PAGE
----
Well, it’s official. The winter of 2009-10 is now the snowiest winter on record in DC, eclipsing the snow season of 1898-99 That’s saying something, since DC’s current official weather station is at National Airport, which has abnormal weather conditions compared to the rest of the District, thanks to being surrounded by water on all sides and at low elevation. That 1898-99 record wasn’t taken at DCA of course, since the airport then was nothing but Potomac River mud flats. Hell, heavier than air human aviation wasn’t even around yet.
So, we’ve got a lot of snow. Now we have to deal with it.
While grades for this current snowfall are obviously yet to be determined, DC did an excellent job for the first round back in December. The response to round two this past weekend was also, all things considered, quite effective.
I bring this up because I hear a lot of complaints about snow removal, and almost all of them strike me as a product of unrealistic expectations and a lack of experience dealing with snow.
Snow doesn’t magically disappear. Having grown up and lived in several cities in the Midwest frostbelt, I’ve dealt with plenty of snow. It seems to me that many DC residents equate snow plowing with making the snow disappear – this simply isn’t the case. Plowing moves snow around. In the Midwest, you get used to this – snow sticks around, and you learn to deal with it. Snow Emergency routes will get plowed down to the pavement, but most residential streets will have snow on them until winter ends – this is considered ‘plowed’ because those streets are more than passable.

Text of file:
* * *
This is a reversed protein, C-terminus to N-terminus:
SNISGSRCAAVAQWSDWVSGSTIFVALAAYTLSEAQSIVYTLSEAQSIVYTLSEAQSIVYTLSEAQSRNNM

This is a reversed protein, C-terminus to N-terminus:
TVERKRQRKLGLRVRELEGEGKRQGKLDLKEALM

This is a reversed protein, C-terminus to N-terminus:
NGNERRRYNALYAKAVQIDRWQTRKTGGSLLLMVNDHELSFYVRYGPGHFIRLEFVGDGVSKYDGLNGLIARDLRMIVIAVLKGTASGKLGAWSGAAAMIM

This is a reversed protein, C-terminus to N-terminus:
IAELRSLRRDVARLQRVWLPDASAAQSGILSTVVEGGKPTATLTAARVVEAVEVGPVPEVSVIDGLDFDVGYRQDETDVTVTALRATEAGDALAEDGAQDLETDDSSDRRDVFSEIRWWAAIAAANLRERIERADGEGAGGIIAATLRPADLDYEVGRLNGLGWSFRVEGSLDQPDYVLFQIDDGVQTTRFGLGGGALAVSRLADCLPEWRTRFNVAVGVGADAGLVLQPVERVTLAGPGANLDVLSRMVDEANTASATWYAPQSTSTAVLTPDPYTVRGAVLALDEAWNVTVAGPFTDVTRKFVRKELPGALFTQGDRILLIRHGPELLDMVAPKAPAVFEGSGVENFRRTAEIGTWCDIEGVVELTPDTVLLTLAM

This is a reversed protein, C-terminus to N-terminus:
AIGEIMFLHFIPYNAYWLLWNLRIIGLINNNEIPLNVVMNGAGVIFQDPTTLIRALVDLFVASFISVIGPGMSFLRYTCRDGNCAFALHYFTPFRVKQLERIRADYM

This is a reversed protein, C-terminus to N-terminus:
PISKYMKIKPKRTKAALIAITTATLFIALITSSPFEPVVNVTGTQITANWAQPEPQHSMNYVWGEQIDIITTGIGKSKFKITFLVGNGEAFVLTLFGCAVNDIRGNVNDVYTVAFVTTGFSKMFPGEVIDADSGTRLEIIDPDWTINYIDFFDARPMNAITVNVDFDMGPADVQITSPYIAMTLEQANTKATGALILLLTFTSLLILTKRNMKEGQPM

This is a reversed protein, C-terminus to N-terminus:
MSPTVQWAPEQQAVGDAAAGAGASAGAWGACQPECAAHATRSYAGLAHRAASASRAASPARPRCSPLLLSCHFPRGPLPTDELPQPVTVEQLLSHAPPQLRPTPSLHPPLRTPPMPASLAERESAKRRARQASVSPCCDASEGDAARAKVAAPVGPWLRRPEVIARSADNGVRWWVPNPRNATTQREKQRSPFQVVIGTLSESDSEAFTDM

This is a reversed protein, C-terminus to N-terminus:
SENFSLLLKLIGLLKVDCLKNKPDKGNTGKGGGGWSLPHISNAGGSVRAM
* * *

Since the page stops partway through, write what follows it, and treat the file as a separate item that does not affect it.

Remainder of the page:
Still, snow takes up a lot of space – even Minneapolis has run out of places to put it this winter, forcing them to implement permanent one-side parking restrictions as the ever-growing snowbanks are encroaching on street space.
Shoveling is your responsibility. Plenty of DC bloggers have noted this (as is the case in just about every snow city in the US), but the responsibility for sidewalk snow removal falls on residents/tenants/occupants/owners.
“It shall be the duty of every person, partnership, corporation, joint-stock company, or syndicate in charge or control of any building or lot of land within the fire limits of the District of Columbia, fronting or abutting on a paved sidewalk, whether as owner, tenant, occupant, lessee, or otherwise, within the first 8 hours of daylight after the ceasing to fall of any snow or sleet, to remove and clear away, or cause to be removed and cleared away, such snow or sleet from so much of said sidewalk as is in front of or abuts on said building or lot of land.” (D.C. Code § 9-601)
There are good reasons for this – the city is struggling to deal with the current snowfall – adding miles and miles of sidewalks to their duty list would make the task impossible. There’s absolutely no way such removal could be handled in a timely fashion. It’s your civic duty, it’s good public policy, and (when people are engaged with the snow culture), it works far better than any other option.
Perspective matters. Other cities might be better at dealing with snow, and they might have a stronger snow culture to deal with shoveling and whatnot – but let’s not forget that this particular snowfall is exceptional. These kinds of storms, dumping several feet of snow on an area, will cripple even the best-prepared cities. As noted above, this is the most snow DC’s ever had on record. Sure, it’s a ballpark total similar to the average snowfall in Minneapolis, but the snow in Minnesota comes in small increments that are much easier to deal with than the huge storms we’ve seen.
All of that record snowfall has basically come in three storms. Even the best prepared snow cities will be slowed down significantly by storms of that magnitude, especially when they hit back-to-back.